With juicy, cumin spiked meatballs nestling in a rich, sticky around the edges tomato and red pepper sauce, fragrant with cinnamon and fresh mint this dish is guaranteed to mean you will never look at Spag Bol in quite the same way again. Prepare the meatballs in advance and you can just tumble them into the sauce just before you are ready to dig your fork into the delicious mound of full on Middle Eastern flavour. Add a swirl of creamy, fresh Greek yoghurt, a wedge of lemon and scatter over the gorgeously fresh, totally instagramable jewels of pomegranate and torn mint leaves and your new favourite dinner is as easy as that.

YUM, try it...

Morrocan Meatballs with Lemony Couscous, Serves 4

For the meatballs

500g lamb mince
12 cream crackers, crushed or blended to a fine crumb
1 egg yolk
1 clove garlic crushed
1 red onion, chopped
1 tsp olive oil
1 tsp cumin seeds
1 tsp sweet paprika
Small bunch fresh mint, chopped
Zest 1/2 lemon
1 tsp dijon mustard
Salt and pepper

For the tomato sauce

Olive oil
1 red onion, sliced
1 clove garlic, crushed
1 red chilli, finely chopped (or to taste)
1 red pepper sliced
2 tins cherry tomatoes
1/2 tsp ground cinnamon
1 tsp sweet paprika
1/2 tsp ground cumin
2 tsp sugar
A squeeze tomato puree
Juice and zest 1/2 lemon
salt and pepper

For the Couscous
250g couscous
Boiling water to cover
juice and zest 1 lemon
olive oil
salt and pepper

To serve

Pomegranate kernels
Fresh mint, torn
Feta cheese, crumbled
Lemon wedges
Greek yoghurt

To make the meatballs, fry the onion in a little olive oil until softened. Add the garlic and spices and saute for a few more minutes, until the spices have released their gorgeous aroma and the garlic is just cooked. Leave to cool.

In a large bowl, use your hands to scrunch together all of the ingredients for the meatballs, including the cooled onions and spices, until fully combined. Season well.

Roll the meatball mixture into balls and fry in a large frying pan in a little olive oil, until golden brown.

To make the sauce- Fry the onion in a little olive oil until translucent. Add the pepper, spices and garlic and saute for about 5 minutes, or until the pepper is just cooked. 

Add the tinned cherry tomatoes, the sugar, a splash of boiling water and the tomato puree and cook until reduced to a thick sauce. Add the lemon juice and zest, and season to taste

Carefully stir in the browned meatballs into the sauce and leave to simmer until the meatballs are cooked through.

Meanwhile, make the cous cous. In a large bowl, cover the couscous with the boiling water add a splash of olive oil, the lemon juice and zest and a good twist of salt and pepper. Cover with clingfilm and leave to absorb before fluffing with a fork.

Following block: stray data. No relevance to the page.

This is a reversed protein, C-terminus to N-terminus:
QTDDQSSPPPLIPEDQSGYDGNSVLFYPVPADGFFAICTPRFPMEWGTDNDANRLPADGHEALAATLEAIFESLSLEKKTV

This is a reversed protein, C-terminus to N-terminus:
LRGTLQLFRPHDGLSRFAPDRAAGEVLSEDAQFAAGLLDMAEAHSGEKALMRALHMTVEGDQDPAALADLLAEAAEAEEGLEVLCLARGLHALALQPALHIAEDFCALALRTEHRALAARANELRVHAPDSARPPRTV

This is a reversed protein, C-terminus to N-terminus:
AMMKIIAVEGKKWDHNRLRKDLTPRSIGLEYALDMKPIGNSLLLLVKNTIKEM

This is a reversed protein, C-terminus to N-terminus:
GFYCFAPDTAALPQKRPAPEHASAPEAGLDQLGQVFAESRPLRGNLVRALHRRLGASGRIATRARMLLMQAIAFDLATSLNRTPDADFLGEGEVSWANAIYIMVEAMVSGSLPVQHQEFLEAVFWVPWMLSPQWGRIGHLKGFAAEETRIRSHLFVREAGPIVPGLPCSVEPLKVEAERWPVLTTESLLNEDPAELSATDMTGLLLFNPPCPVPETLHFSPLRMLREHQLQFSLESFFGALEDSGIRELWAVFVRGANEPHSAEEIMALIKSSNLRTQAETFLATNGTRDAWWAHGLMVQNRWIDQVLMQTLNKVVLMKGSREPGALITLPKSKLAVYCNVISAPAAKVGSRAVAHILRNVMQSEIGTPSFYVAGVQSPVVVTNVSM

To serve, spoon the meatballs onto the couscous, scatter with the feta, mint and pomegranate, adding lemon wedges and yoghurt if you wish.  

Tuesday, 31 May 2016

Eatin' Banana Pancakes...

There is nothing in the world that excites me more than the reduced section at Clapham South Tescos. Not a flash sale in the bric-a-brac section of the Oxfam charity shop, not a free giveaway of crunchy peanut butter outside the station or even the prospect of being fed peanut butter by a scantily-clad male model, from a half-price vintage spoon on a beach somewhere in the Caribbean. Nope, a gigantic bag of slightly soft broccoli or multiple packets of wrinkled lemon thyme for 6p a pop is what does it for me.

So imagine my delight when this Friday night (I know, I know, my life is just too glamorous to bear), I stumbled across the yellow-stickered bounty of cut-price dreams in said reduced section. Bag upon bag of slightly slimy, browning mushrooms, courgettes with slightly tarnished, leather soft skins, spinach, kale, sprouting broccoli, strawberries, raspberries- All in all, my bulging basket resembled not only the makings of a very well fed bag lady, but the makings of a damn good soup.

But the jewel in the crown of my treasure chest? Without a doubt the stash of brown skinned, black flecked bananas which, despite looking more like leopard skinned slugs than vaguely edible, just screamed to be cooked with. And for 7 whole pence for about 15 of these bruised beauties, it would be rude not to.

And what do you do with a bunch of black bananas, a lazy Sunday morning and nothing in the house for breakfast except the dregs of the Rice Crispie box and a couple of eggs? As Jack Johnson so rightly crooned as he filled our summers with carefree ukulele tinkling and dreams of a being shark tooth choker wearing Hawaiian surfer; eatin’ banana pancakes is the only way to go. 

Delicately spiced with sweet cinnamon and studded with slices of the fragrant, super ripe banana, these are a brunch lovers dream. Add a drizzle of salted maple peanut butter, crunchy, sweet and with just enough bite from a sprinkle of rock salt crystals, a scattering of crushed walnuts and a drizzle of rich maple syrup and you will be in pancake-flipping heaven. Go on, those wrinkly bananas are looking at you...

Banana & Cinnamon Pancakes with Salted Maple Peanut Butter

140g self raising flour

1 tsp baking powder

2 tbsp light brown soft sugar

3 ripe bananas, 2 mashed and one sliced

2 large egga, lightly beaten

25g butter, melted (plus a little extra for frying)

100ml milk

1 tsp cinnamon

A pinch of salt

For the salted maple peanut butter

100g crunchy peanut butter

50g maple syrup

A good sprinkle of rock salt

To serve

Crushed walnuts

Some extra sliced banana

A drizzle of maple.

To make the pancakes, combine the flour, sugar, baking powder and salt in a large bowl. Add the beaten eggs, butter, milk and mashed banana and stir well, until you have a smooth batter.

Heat a little butter in a large saucepan on a medium heat, until frothing. Add ladlefuls of the pancake batter, waiting until small bubbles appear on the surface before studding the uncooked side with slices of banana. When nicely golden, flip and cook the other side.